Nick: I want to hear them! I’m dying in anticipation to know if you actually enjoyed a Stetson track.

Jimmy: Yeah, you’ve got my number, Nick. I actually enjoyed this track. Stetson alone is, in my opinion, extremely boring and repetitive. Seeing him interact with other musicians really brings the most out of his playing for me.

Nick: They managed to take his schtick and somehow make it work in the context of a modern funk type of groove, and it’s just incredibly interesting and well-done.

Jimmy: Exactly! Now, if only he could do this more, and I might actually like more of his music. But, that’s not really the subject.

Jimmy: What about the other guests? What did you guys think of those?

Nick: I like the Mick Jenkins track, which is surprisingly the only straight-up hip-hop track on the album.

Jimmy: I like that track in theory, but not in execution. I felt like his verses and flow didn’t really correlate well to what the band was doing, which is a major pet peeve for me in hip-hop.

Scott: Yeah, I enjoyed Mick’s feature and “Hyssop of Love,” but it really wasn’t a great track. It definitely didn’t live up to anything on The Water[s].

Scott: For me, Stetson’s feature is tied with Sam Herring for my favorite. Even though I’m not a huge Future Islands fan outside of “Seasons,” Sam is a phenomenal, versatile singer, and I think he elevated “Time Moves Slow” to an even higher level.

Nick: I don’t dislike “Time Moves Slow.” I think it’s a nice track and something I can sing along to. I just don’t know if I love it as a BBNG track when the rest of the album showcases the band’s abilities so much better.

Jimmy: Honestly, I couldn’t stand the Herring feature. It wasn’t having singing that bothered me; it was just his vocals. They didn’t fit the track as well as that last guest. What was her name again?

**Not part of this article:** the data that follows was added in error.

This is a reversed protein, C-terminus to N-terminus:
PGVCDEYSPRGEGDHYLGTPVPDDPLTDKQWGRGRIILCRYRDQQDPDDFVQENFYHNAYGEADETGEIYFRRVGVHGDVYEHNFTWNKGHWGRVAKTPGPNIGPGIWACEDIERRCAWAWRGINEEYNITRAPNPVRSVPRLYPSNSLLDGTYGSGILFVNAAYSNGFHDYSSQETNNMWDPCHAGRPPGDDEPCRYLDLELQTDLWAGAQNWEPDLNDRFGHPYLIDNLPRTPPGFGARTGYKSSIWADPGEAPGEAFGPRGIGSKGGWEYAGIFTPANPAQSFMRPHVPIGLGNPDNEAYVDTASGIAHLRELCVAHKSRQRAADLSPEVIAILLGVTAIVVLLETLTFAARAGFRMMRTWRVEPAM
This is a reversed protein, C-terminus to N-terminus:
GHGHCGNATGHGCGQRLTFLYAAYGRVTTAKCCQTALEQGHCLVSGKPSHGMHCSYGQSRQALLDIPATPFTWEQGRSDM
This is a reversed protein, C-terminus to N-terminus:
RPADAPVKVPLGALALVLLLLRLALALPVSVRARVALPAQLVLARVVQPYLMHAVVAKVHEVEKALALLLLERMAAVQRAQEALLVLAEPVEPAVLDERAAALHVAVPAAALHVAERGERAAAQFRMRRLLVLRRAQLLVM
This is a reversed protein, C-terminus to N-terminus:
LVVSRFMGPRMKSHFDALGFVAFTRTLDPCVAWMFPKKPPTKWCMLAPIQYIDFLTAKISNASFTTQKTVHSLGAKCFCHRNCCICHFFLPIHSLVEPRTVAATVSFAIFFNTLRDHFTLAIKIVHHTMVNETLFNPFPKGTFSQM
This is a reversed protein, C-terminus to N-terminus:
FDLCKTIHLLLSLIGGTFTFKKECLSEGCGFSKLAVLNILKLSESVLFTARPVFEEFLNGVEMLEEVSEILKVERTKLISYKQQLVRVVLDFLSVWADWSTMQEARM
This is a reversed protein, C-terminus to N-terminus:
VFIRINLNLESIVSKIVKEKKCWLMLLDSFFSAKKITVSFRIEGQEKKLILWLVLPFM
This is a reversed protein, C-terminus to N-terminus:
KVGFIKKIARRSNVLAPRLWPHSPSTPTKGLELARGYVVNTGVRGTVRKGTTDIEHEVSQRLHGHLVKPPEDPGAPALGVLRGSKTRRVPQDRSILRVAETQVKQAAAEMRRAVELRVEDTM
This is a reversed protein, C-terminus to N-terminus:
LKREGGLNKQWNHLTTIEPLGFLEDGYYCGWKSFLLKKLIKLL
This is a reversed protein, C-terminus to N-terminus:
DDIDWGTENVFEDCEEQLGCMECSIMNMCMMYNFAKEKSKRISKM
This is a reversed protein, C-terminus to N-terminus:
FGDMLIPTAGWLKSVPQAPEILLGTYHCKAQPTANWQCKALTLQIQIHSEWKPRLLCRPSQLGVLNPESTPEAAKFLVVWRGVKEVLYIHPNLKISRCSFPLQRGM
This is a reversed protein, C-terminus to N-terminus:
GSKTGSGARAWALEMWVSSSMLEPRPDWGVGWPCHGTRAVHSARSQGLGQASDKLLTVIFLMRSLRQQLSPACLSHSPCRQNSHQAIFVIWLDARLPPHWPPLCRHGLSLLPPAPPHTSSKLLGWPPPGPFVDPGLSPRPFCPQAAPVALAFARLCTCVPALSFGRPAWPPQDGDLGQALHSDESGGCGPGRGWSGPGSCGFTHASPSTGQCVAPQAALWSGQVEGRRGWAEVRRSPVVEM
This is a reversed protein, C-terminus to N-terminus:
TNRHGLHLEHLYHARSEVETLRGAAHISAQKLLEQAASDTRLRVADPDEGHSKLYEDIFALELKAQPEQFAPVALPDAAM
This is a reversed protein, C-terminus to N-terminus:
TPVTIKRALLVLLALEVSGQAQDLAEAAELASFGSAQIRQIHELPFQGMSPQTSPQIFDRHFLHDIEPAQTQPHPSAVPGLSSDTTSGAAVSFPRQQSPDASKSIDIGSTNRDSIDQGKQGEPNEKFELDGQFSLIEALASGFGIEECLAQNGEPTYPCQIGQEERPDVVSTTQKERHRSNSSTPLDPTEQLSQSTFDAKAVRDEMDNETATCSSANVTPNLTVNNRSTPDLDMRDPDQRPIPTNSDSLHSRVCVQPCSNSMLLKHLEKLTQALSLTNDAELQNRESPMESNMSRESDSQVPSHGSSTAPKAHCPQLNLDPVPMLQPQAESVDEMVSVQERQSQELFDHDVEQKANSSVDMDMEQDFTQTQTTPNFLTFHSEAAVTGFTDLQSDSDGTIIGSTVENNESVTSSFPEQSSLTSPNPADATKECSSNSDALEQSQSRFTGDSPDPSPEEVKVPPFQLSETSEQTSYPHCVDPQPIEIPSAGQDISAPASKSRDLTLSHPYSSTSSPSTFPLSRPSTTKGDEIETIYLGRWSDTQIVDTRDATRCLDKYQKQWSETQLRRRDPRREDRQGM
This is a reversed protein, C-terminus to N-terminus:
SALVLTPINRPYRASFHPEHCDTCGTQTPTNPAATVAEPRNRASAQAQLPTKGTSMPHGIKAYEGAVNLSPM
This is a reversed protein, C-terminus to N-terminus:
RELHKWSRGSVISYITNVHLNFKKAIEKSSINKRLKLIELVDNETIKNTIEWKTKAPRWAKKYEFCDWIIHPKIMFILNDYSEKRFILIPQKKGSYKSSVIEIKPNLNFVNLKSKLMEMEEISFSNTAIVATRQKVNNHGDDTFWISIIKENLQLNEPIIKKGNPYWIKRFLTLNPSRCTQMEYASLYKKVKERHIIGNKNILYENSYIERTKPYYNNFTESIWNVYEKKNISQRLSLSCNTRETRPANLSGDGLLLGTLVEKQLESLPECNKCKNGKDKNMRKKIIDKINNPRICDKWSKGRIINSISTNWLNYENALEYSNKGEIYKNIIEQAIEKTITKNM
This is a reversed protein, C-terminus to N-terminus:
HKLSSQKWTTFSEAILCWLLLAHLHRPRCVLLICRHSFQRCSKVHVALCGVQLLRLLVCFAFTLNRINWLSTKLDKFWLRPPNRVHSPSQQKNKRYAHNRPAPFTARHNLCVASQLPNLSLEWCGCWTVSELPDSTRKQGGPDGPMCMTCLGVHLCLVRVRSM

Nick: Charlotte Day Wilson. And agreed, I like her track much more.

Scott: I can see that. It’s much more of a spotlight for Sam than it is BBNG, and it kind of made them into a backing band. I enjoyed her track too, but not as much as Sam’s. I found Sam’s vocals to be much more unique and enjoyable, though Charlotte did a great job. And as an aside,  I was half expecting Sam to rap on the album. He released a hip-hop project with Madlib last year, and he’s also an enormous hip-hop head, which caught me off guard. He did a “What’s in My Bag” dedicated entirely to underground hip-hop.

Jimmy: Wait, really? Hm. Not sure what to think of that. I really haven’t listened to any Future Islands stuff or anything like that, so this was my first taste of Herring (ugh, puns).

Scott: Honestly, nothing I’ve heard from Future Islands has topped “Seasons,” which is a shame since I love Sam’s voice.

Jimmy: Aside from “Time Moves Slow,” which I didn’t think was horrible, per se, I have no real qualms with the album. Except for the album cover, haha.

Nick: Ah yes, the post-bathhouse photo.

Jimmy: I know it shouldn’t matter that much—the music is more important—but it still irks me to look at it.

Scott: Honestly, I was wicked let down by the Kaytranada feature. I’m a big fan of his debut 99.9%, but it didn’t feel like he was even on the track. The production felt slightly different from BBNG’s other compositions on the album, but it didn’t really resemble anything Kaytranada has done before. It was an unfortunate let down.

Nick: I’m not familiar with Kaytranada, but yeah, it just sounded like a variation of what they did on “Speaking Gently” to me.

Jimmy: I felt like Kaytranada was too much on that track, honestly. It wasn’t enough of an actual collaboration as it was just Kay doing his thing. I didn’t really like 99.9% anyway, though.

Scott: It’s an enjoyable track, but if they hadn’t mentioned he was on it, I would’ve been none the wiser. It just felt like a wasted opportunity. Because he put together so many great ideas on 99.9%, in my opinion.

Nick: Meanwhile, when the band decided to just do their own thing and really push the jazz on “And That, Too,” “Chompy’s Paradise,” and ESPECIALLY “IV” (my favorite track aside from “Confessions”), I really felt like they hit a new level.

Jimmy: Fuck yeah, man. “IV” was a great track. The opener was also great in my opinion too, with the saxophone going nuts near the end. I love that stuff.

Nick: “IV” is just a brilliant post-bop/early fusion style track. Herbie Hancock would be proud (not surprisingly they’re playing on the same billing here in Brooklyn in a couple of weeks).

Jimmy: Shit, really? I should save up some money and go see that. I loves me some Herbie. Headhunters like singlehandedly got me into jazz.